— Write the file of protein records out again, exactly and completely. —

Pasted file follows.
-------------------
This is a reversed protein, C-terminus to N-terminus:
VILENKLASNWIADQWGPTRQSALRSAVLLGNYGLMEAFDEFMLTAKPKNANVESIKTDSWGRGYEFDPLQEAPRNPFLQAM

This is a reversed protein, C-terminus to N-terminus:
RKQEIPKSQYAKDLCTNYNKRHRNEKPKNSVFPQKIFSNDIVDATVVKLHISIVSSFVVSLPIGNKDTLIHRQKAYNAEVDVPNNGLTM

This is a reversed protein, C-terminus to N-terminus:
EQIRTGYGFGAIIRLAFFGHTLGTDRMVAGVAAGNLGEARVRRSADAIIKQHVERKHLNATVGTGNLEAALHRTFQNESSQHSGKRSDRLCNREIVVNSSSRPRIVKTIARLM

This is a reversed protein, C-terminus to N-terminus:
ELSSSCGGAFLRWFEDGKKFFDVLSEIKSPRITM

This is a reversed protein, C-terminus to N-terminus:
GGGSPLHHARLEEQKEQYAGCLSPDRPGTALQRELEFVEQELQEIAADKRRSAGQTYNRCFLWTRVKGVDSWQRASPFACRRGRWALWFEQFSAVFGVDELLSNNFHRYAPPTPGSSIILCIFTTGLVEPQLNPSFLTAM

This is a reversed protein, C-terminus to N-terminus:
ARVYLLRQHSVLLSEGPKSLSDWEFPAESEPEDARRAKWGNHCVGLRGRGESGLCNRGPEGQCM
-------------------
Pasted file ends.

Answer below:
This is a reversed protein, C-terminus to N-terminus:
VILENKLASNWIADQWGPTRQSALRSAVLLGNYGLMEAFDEFMLTAKPKNANVESIKTDSWGRGYEFDPLQEAPRNPFLQAM

This is a reversed protein, C-terminus to N-terminus:
RKQEIPKSQYAKDLCTNYNKRHRNEKPKNSVFPQKIFSNDIVDATVVKLHISIVSSFVVSLPIGNKDTLIHRQKAYNAEVDVPNNGLTM

This is a reversed protein, C-terminus to N-terminus:
EQIRTGYGFGAIIRLAFFGHTLGTDRMVAGVAAGNLGEARVRRSADAIIKQHVERKHLNATVGTGNLEAALHRTFQNESSQHSGKRSDRLCNREIVVNSSSRPRIVKTIARLM

This is a reversed protein, C-terminus to N-terminus:
ELSSSCGGAFLRWFEDGKKFFDVLSEIKSPRITM

This is a reversed protein, C-terminus to N-terminus:
GGGSPLHHARLEEQKEQYAGCLSPDRPGTALQRELEFVEQELQEIAADKRRSAGQTYNRCFLWTRVKGVDSWQRASPFACRRGRWALWFEQFSAVFGVDELLSNNFHRYAPPTPGSSIILCIFTTGLVEPQLNPSFLTAM

This is a reversed protein, C-terminus to N-terminus:
ARVYLLRQHSVLLSEGPKSLSDWEFPAESEPEDARRAKWGNHCVGLRGRGESGLCNRGPEGQCM